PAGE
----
1886 P – 4,290 (ALL PROOF)
    1887 P – 5,000
    1888 P – 36,500
    1889 P – 18,190
    great....good history, love em, own many of em, including 3 proofs, 2 different dates.....made me one day long ago realize why men had change purses back before and after the civil war....LOL

    numis..

    INCT

  6. #86

    Default




    Qing dynasty 7 mace and 2 candareens and other denominations. they are roughly the same in weight as U.S. money here is the list of rough equivalents.
    3.6 candareens = 5 cents
    7.2 candareens = 10 cents
    1 mace and 4.4 candareens = 20 cents
    3 mace and 6 candareens = 50 cents
    7 mace and 2 candareens = 1 dollar

    These coins were made from 1894 to 1908 and each Province in the latter Qing dynasty minted their own reeded / non cast coins. This was very new to the Chinese though and many varieties and errors were made. I own one of these coins from 1901 but doubt I will ever luck into another one. I also own one 7.2 candareens and several copper 10 and 20 "cash" coins from this era. Also from what I gather fakes abound... Finding definitive information on these coins is difficult because their collection is in it's infancy and examples are so scarce due to Communist Meltdown of these reminders of China's imperial past.
    Last edited by windweaver77; 07-21-2013 at 07:09 AM.

  7. #87

    Default

    todays featured coin since I acquired one yesterday well below melt The type 1 standing liberty quarter!!! and the type two as well . Oh to be alive in 1917 when that scandal broke !!!!


    this from Wikipedia : The Standing Liberty quarter was a 25-cent coin struck by the United States Mint from 1916 to 1930. It succeeded the Barber quarter, which had been minted since 1892. Featuring the goddess of Liberty on one side and an eagle in flight on the other, the coin was designed by sculptor Hermon Atkins MacNeil.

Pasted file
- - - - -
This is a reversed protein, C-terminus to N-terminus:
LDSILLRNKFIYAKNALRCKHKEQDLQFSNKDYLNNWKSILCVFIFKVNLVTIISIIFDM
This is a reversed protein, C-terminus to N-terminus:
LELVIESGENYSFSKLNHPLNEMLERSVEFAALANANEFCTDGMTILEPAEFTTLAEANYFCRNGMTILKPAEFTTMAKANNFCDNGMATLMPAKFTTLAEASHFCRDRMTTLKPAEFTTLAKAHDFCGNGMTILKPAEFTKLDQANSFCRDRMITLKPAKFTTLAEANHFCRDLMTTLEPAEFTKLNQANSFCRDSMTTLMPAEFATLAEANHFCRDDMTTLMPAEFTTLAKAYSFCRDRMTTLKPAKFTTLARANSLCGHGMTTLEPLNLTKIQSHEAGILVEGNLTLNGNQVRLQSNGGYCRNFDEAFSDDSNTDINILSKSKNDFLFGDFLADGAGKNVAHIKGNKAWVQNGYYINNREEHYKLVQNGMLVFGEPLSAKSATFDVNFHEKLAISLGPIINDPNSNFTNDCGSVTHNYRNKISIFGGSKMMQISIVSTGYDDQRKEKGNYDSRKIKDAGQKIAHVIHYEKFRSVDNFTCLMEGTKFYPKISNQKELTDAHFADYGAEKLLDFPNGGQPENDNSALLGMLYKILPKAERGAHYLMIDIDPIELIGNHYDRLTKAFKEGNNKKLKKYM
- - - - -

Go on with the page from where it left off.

In 1915, Director of the Mint Robert W. Woolley, set in motion efforts to replace the Barber dime, quarter, and half dollar, as he mistakenly believed that the law required new designs. MacNeil submitted a militaristic design that showed Liberty on guard against attacks. The Mint required modifications to the initial design, and MacNeil's revised version included dolphins to represent the oceans. In late 1916, Mint officials made major changes to the design without consulting MacNeil. The sculptor complained about the changes after receiving the new issue in January 1917. The Mint obtained special legislation to allow MacNeil to redesign the coin as he desired. One change made by the sculptor was the addition of a chain mail vest that covered Liberty's formerly bare breast.
    In circulation, the coin's date wore away quickly, and Mint engravers modified the design to address the issue in 1925. The Standing Liberty quarter was discontinued in 1931, a year in which no quarters were struck. By Congressional act the Washington quarter, featuring the first president's profile was introduced in 1932 to celebrate the bicentennial of his birth.

    On September 26, 1890, the United States Congress passed an act providing:
    The Director of the Mint shall have power, with the approval of the Secretary of the Treasury, to cause new designs ... to be prepared and adopted ... But no change in the design or die of any coin shall be made oftener than once in twenty-five years from and including the year of the first adoption of the design ... But the Director of the Mint shall nevertheless have power, with the approval of the Secretary of the Treasury, to engage temporarily the services of one or more artists, distinguished in their respective departments of art, who shall be paid for such service from the contingent appropriation for the mint at Philadelphia.[1]